Will Antonoe Upset the Diana Stakes?

By J. Keeler Johnson ("Keelerman") Twitter: @J_Keelerman

The eagerly-anticipated Saratoga meet kicks off on Friday, and the action-packed opening weekend includes several top-notch graded stakes races, led by the Diana Stakes (gr. I) and the Coaching Club American Oaks (gr. I). Although both races feature heavy favorites, a couple of mid-priced runners have caught my eye and I believe mild upsets could be on the horizon. Let's start handicapping!

Diana Stakes (gr. I)

The first Grade 1 race of the Saratoga meet is the $500,000 Diana Stakes for fillies and mares going nine furlongs on the Mellon Turf Course. The deserving favorite at 4-5 on the morning line is Lady Eli, a popular five-year-old mare that has won a Grade 1 race in each of the last four years. With eight wins and three seconds from 11 starts, she's been a picture of consistency and talent despite the fact that she missed a lot of time while dealing with laminitis in the second half of 2015.

Lady Eli has run twice so far this year, finishing second by a head in the Jenny Wiley Stakes (gr. I) at Keeneland before rebounding with a hard-fought win in the Gamely Stakes (gr. I) at Santa Anita, in which she clocked nine furlongs in a quick 1:45.29. Both efforts were excellent, particularly her run in the Gamely (in which she tracked a solid early pace in an uncharacteristic departure from her late-running style), but you can make a case that Lady Eli hasn't been quite as dominant since her return from laminitis. She can absolutely win the Diana Stakes, but with three losses from her last five starts, her 4-5 morning line odds seem a bit short.

An intriguing alternate is Lady Eli's stablemate, Antonoe, a Group 3 winner in France who is 2-for-2 since arriving in North America. In her U.S. debut, she won an 8.5-furlong allowance race at Keeneland with a powerful late run, and in the one-mile Just a Game Stakes (gr. I) at Belmont Park, Antonoe unleashed a powerful rally from six lengths back to win by three-quarters of a length, stopping the clock in 1:32.12 over a very fast turf course. Better still, Trakus had her clocking the distance in 1:31.80, with a final quarter-mile in :21.53!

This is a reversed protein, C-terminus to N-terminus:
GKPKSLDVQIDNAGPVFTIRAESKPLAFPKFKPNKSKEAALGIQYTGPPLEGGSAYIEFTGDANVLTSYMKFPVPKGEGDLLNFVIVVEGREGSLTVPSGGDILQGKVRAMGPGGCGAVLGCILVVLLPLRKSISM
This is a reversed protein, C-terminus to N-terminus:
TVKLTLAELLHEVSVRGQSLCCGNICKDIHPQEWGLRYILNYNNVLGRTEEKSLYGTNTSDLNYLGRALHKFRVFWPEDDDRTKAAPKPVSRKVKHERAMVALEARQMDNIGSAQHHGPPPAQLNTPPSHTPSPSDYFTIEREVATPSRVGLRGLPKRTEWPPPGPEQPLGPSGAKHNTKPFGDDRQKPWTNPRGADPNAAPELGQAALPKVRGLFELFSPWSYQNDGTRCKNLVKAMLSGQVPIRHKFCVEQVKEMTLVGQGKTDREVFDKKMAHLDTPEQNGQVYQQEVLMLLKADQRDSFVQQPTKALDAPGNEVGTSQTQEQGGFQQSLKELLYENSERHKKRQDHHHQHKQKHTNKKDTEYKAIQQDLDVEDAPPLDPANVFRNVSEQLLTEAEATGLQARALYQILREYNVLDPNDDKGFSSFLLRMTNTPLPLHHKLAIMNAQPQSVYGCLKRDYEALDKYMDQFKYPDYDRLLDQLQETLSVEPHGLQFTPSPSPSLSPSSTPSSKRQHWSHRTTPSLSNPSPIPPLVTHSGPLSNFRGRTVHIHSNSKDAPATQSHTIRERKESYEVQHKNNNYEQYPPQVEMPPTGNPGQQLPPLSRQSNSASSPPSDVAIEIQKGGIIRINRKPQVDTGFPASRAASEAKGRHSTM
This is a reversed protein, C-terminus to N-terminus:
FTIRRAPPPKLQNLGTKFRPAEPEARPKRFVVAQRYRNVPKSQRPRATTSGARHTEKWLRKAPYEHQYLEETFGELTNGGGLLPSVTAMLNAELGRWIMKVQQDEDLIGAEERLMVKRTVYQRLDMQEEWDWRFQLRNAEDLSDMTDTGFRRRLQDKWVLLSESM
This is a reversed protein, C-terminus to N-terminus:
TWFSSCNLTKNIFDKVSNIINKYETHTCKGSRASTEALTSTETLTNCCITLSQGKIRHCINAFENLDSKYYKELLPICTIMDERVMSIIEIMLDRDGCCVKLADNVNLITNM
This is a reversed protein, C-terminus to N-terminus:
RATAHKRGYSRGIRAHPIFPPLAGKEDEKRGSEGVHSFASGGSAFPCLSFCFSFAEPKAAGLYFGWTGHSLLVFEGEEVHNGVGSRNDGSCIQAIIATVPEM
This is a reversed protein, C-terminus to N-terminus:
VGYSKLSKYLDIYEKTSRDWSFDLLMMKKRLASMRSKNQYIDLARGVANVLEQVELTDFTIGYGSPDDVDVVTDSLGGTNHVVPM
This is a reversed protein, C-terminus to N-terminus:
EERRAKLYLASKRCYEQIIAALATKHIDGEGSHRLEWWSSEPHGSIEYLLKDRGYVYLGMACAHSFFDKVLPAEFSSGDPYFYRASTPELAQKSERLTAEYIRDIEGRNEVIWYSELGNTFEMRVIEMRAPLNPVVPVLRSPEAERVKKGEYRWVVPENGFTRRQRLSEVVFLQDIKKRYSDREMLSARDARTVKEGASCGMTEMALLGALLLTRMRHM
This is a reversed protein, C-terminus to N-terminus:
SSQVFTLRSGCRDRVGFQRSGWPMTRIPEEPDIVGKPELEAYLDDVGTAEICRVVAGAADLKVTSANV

Antonoe's terrific acceleration was visually striking as well, and was made all the more impressive by the fact that Antonoe was the only filly to make up any significant ground during the final quarter-mile. In other words, the race really didn't set up for Antonoe at all, but she overcame the odds to win anyway.

The four-time Eclipse Award-winning jockey Javier Castellano was in the saddle that day and will be aboard again in the Diana. Antonoe is 3-1 on the morning line for the Diana, which I think would be terrific value, though I suspect she'll go off at a somewhat lower price.

Also warranting respect is Dickinson, who defeated Lady Eli in the Jenny Wiley Stakes despite a troubled trip. Most recently, Dickinson finished third in the Just a Game Stakes behind Antonoe, beaten just three-quarters of a length while being carried wide in the homestretch by runner-up Sassy Little Lila. However, Dickinson also saved significantly more ground than Antonoe (running about 2 ½ lengths less), so the slight trouble in the homestretch was probably offset by an overall superior trip.